“We just talked, and it became apparent that we had a lot of the same ethos to the way we live life,” he explained. “I’m a very different person than he is, but we had the same underlying principles to the way we work and the way we see things.”
As noted earlier, he started at Wright Builders as a project-development engineer, but Wright noticed that “it wasn’t my passion at all,” Lawrence-Slavas said.
He added that he’s always been able to manage people because he can connect with them well and feed off their energy. Wright recognized that and soon moved him into a managerial role, allowing Lawrence-Slavas to grow his knowledge for the business.
At the time, Ledwell was looking to retire, so the founders started to groom him for the president’s position. It was important, Lawrence-Slavas said, for them to have a clear and concise way to transfer ownership of the business. He eventually gained half-ownership of the firm and worked alongside Wright until he decided to retire as well.
Low Impact, High Performance
Wright Builders was started 45 years ago, with the goal of building high-efficiency, high-performance buildings that emphasize sustainability and energy efficiency.
For commercial projects, Lawrence-Slavas explained, the builder typically gets to choose its products, but it can be a little more difficult when it comes to building residential homes.
“We are not somebody who goes and builds a code-minimum commercial building. And for the most part, people know that about us. It limits us a bit on the commercial side, but a lot of these new energy codes for commercial buildings are where we’ve been for the last 20 years in those buildings already.”
Wright Builders tries to use products that will leave as little carbon impact as possible, as well as materials that will be less harmful to occupants and the people making the products. For example, instead of using steel and plastic materials, the company tries to use wood and natural materials, and as few off-gassing materials as possible.
“There’s too many stories about saving costs on the backs of working people, and that’s really a standard that we’re not willing to ever have. We care about it,” Lawrence-Slavas said.
He went on to explain that sustainability and low impact used to be a niche market, but now it is being brought to the masses, and Wright Builders is in a good position because it has specialized in that for a long time. The firm knows how to construct a net-zero building — which is a building that produces enough renewable energy to meet its own annual energy-consumption requirements — and is now focused on the microeconomics of those efforts.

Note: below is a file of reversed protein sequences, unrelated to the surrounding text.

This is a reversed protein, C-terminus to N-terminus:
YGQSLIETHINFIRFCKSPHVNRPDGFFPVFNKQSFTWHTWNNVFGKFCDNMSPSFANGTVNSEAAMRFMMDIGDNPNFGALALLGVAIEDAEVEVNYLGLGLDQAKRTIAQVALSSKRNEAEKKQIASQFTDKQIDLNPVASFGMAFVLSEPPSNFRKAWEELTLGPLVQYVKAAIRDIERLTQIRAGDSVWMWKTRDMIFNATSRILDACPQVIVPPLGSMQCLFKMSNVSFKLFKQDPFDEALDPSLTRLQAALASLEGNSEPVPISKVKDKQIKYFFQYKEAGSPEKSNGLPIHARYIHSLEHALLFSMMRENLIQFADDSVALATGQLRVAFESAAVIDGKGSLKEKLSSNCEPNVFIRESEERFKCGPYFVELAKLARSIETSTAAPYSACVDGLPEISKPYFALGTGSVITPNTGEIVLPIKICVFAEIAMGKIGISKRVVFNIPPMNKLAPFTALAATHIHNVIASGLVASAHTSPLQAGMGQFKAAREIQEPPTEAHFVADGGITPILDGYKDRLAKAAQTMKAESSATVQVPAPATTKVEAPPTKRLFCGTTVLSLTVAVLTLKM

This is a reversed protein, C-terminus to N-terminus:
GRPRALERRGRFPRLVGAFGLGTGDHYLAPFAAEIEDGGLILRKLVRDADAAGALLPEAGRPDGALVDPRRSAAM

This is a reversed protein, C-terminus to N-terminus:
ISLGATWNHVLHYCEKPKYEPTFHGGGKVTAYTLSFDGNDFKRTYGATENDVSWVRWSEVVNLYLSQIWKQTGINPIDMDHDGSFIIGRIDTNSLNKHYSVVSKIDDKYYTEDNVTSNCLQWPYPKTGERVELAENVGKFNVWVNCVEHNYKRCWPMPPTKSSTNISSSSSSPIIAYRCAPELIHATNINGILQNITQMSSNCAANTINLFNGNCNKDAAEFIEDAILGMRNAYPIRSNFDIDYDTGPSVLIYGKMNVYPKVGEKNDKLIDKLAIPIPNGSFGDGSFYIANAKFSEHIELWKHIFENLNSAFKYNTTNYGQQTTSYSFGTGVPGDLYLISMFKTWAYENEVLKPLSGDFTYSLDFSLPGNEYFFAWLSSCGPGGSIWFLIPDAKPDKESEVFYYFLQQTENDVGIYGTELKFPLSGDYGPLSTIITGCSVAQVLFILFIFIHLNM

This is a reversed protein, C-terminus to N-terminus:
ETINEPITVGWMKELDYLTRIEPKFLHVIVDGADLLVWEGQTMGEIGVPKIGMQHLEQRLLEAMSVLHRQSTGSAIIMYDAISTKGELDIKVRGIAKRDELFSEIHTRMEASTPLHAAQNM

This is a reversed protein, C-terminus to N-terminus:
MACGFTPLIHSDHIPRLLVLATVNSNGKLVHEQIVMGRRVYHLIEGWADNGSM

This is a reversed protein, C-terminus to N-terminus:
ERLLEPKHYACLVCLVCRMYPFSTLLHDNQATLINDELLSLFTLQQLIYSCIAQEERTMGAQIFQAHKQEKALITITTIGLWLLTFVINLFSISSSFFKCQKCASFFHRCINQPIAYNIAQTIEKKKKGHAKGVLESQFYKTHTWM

“How can we make sure that rk MILES stays in business? How can we make sure that Greenfield Glass is still creating glass? These things are really important aspects of what we do,” Lawrence-Slavas said. “And, looking from a microeconomic scale, we really look in this radius to our suppliers, to our subcontractors, to everything.”
But if materials have to be bought in from a farther distance, he said Wright Builders wants it to come by rail or other means of efficient transportation and not through “a bunch of small trucks that move stuff around.”
Indeed, because efficiency matters to the company, it focuses on transportation and embodied carbon — the greenhouse-gas emissions arising from the manufacturing, transportation, installation, maintenance, and disposal of building materials.
The innovation at Wright Builders is currently stepping “way beyond the operational efficiency of buildings,” Lawrence-Slavas said, and thinking harder about conception. That’s innovative in the industry, he added, because the field is typically driven by money, and the way to enforce change in construction is through code mandates — and that’s what sets Wright Builders apart.
He told BusinessWest that he is trying to take what the company already knows about sustainability and carbon goals and bring it into the next generation. “I want this company to start off what Jonathan has created and to push it well beyond where he ever thought it could go. And one of the areas that we’ve always struggled in is affordable housing for people.”
Which is why that’s a key part of where the company is going. In the past year and a half, Lawrence-Slavas has worked with entities that can provide the backing for affordable home ownership and understand the pathways to the funding sources.
“I came from a background where I did not grow up in a million-dollar house with these extravagant things,” he said. “And when I look at some of the houses we build, as much as I feel good about what we’re doing, the people that need them the most are still the people that have the hardest time acquiring them.”
It’s just the latest societal concern that’s making its way into the operating philosophy of Wright Builders under its new generation of leadership.